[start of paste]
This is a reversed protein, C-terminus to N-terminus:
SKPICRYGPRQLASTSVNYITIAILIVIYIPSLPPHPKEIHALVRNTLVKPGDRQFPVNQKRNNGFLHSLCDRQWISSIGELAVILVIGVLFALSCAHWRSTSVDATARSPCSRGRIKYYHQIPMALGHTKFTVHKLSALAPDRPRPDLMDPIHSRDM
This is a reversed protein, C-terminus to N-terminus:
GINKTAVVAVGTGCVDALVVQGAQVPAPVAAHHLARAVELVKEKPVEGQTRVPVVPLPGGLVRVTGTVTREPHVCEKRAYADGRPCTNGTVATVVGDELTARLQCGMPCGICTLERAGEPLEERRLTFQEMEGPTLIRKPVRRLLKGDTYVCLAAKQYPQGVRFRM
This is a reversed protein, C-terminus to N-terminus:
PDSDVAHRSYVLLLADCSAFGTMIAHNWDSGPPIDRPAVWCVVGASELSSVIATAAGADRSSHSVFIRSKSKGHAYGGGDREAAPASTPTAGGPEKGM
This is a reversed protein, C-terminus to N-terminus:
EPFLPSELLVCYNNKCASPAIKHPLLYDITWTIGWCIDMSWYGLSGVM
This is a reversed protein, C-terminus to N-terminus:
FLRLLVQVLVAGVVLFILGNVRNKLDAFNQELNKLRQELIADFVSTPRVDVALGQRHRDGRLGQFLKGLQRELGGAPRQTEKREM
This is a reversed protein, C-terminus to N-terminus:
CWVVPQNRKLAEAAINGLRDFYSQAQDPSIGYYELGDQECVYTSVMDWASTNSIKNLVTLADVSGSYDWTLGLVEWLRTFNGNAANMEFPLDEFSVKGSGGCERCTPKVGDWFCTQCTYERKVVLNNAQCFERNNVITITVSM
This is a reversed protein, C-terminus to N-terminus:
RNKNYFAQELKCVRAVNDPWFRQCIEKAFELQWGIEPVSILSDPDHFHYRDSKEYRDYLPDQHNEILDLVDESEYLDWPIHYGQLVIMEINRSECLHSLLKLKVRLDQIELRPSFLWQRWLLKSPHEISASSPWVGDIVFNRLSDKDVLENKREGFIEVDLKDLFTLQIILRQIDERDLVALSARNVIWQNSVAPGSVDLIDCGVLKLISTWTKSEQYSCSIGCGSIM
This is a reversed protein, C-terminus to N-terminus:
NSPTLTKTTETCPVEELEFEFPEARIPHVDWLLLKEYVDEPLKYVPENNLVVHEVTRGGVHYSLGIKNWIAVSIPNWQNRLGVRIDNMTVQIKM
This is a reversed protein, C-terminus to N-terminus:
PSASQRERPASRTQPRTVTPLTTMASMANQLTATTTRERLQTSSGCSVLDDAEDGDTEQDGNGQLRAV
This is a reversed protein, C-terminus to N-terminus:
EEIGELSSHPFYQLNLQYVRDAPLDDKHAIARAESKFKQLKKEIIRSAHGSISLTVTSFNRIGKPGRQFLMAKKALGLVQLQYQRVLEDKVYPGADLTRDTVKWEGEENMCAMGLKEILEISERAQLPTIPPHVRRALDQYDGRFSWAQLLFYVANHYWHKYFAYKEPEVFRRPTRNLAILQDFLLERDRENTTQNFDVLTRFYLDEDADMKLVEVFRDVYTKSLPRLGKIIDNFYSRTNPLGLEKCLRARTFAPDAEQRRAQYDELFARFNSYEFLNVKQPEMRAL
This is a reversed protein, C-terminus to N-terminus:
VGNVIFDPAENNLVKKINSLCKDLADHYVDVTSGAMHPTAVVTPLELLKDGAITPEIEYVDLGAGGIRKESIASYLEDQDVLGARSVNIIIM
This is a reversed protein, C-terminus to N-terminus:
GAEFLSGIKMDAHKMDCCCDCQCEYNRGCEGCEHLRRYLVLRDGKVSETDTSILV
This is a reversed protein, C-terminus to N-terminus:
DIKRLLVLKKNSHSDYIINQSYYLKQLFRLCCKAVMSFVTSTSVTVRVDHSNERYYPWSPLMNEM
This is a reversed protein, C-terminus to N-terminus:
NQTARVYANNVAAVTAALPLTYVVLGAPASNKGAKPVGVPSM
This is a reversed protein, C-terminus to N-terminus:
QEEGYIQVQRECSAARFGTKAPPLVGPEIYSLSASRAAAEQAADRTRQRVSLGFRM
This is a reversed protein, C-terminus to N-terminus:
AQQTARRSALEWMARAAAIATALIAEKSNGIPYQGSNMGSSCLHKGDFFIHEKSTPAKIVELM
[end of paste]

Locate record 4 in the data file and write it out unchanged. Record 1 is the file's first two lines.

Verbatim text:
This is a reversed protein, C-terminus to N-terminus:
EPFLPSELLVCYNNKCASPAIKHPLLYDITWTIGWCIDMSWYGLSGVM